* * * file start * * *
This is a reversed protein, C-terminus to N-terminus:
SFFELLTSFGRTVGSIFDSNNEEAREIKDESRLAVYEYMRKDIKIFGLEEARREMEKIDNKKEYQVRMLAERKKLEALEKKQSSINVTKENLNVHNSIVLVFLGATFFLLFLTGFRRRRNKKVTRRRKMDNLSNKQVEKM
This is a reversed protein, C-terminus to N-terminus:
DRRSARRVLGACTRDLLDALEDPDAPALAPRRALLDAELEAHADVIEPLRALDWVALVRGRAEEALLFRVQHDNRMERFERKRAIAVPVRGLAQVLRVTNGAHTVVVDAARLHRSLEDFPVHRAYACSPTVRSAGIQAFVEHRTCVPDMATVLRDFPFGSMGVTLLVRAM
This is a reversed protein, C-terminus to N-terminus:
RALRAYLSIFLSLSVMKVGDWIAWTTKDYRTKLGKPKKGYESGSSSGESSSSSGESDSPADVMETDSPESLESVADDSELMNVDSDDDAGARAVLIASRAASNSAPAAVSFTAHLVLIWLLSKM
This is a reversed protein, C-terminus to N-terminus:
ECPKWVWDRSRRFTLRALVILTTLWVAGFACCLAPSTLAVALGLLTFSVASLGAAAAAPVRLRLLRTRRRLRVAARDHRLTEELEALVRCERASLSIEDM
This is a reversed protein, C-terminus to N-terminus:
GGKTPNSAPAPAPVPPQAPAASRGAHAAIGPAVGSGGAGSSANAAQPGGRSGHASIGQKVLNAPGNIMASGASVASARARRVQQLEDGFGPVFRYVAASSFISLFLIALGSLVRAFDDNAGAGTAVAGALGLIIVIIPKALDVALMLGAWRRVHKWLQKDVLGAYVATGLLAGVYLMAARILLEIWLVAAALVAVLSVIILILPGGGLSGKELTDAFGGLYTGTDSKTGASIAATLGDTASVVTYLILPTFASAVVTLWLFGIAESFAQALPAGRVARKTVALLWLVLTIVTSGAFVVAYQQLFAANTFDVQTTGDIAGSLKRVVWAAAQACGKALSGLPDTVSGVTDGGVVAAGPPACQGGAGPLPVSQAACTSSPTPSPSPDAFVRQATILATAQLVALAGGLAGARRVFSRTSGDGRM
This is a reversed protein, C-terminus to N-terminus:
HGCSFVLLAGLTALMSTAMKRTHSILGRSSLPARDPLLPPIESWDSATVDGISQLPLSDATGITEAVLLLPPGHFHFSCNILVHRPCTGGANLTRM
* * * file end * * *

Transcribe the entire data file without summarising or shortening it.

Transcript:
This is a reversed protein, C-terminus to N-terminus:
SFFELLTSFGRTVGSIFDSNNEEAREIKDESRLAVYEYMRKDIKIFGLEEARREMEKIDNKKEYQVRMLAERKKLEALEKKQSSINVTKENLNVHNSIVLVFLGATFFLLFLTGFRRRRNKKVTRRRKMDNLSNKQVEKM
This is a reversed protein, C-terminus to N-terminus:
DRRSARRVLGACTRDLLDALEDPDAPALAPRRALLDAELEAHADVIEPLRALDWVALVRGRAEEALLFRVQHDNRMERFERKRAIAVPVRGLAQVLRVTNGAHTVVVDAARLHRSLEDFPVHRAYACSPTVRSAGIQAFVEHRTCVPDMATVLRDFPFGSMGVTLLVRAM
This is a reversed protein, C-terminus to N-terminus:
RALRAYLSIFLSLSVMKVGDWIAWTTKDYRTKLGKPKKGYESGSSSGESSSSSGESDSPADVMETDSPESLESVADDSELMNVDSDDDAGARAVLIASRAASNSAPAAVSFTAHLVLIWLLSKM
This is a reversed protein, C-terminus to N-terminus:
ECPKWVWDRSRRFTLRALVILTTLWVAGFACCLAPSTLAVALGLLTFSVASLGAAAAAPVRLRLLRTRRRLRVAARDHRLTEELEALVRCERASLSIEDM
This is a reversed protein, C-terminus to N-terminus:
GGKTPNSAPAPAPVPPQAPAASRGAHAAIGPAVGSGGAGSSANAAQPGGRSGHASIGQKVLNAPGNIMASGASVASARARRVQQLEDGFGPVFRYVAASSFISLFLIALGSLVRAFDDNAGAGTAVAGALGLIIVIIPKALDVALMLGAWRRVHKWLQKDVLGAYVATGLLAGVYLMAARILLEIWLVAAALVAVLSVIILILPGGGLSGKELTDAFGGLYTGTDSKTGASIAATLGDTASVVTYLILPTFASAVVTLWLFGIAESFAQALPAGRVARKTVALLWLVLTIVTSGAFVVAYQQLFAANTFDVQTTGDIAGSLKRVVWAAAQACGKALSGLPDTVSGVTDGGVVAAGPPACQGGAGPLPVSQAACTSSPTPSPSPDAFVRQATILATAQLVALAGGLAGARRVFSRTSGDGRM
This is a reversed protein, C-terminus to N-terminus:
HGCSFVLLAGLTALMSTAMKRTHSILGRSSLPARDPLLPPIESWDSATVDGISQLPLSDATGITEAVLLLPPGHFHFSCNILVHRPCTGGANLTRM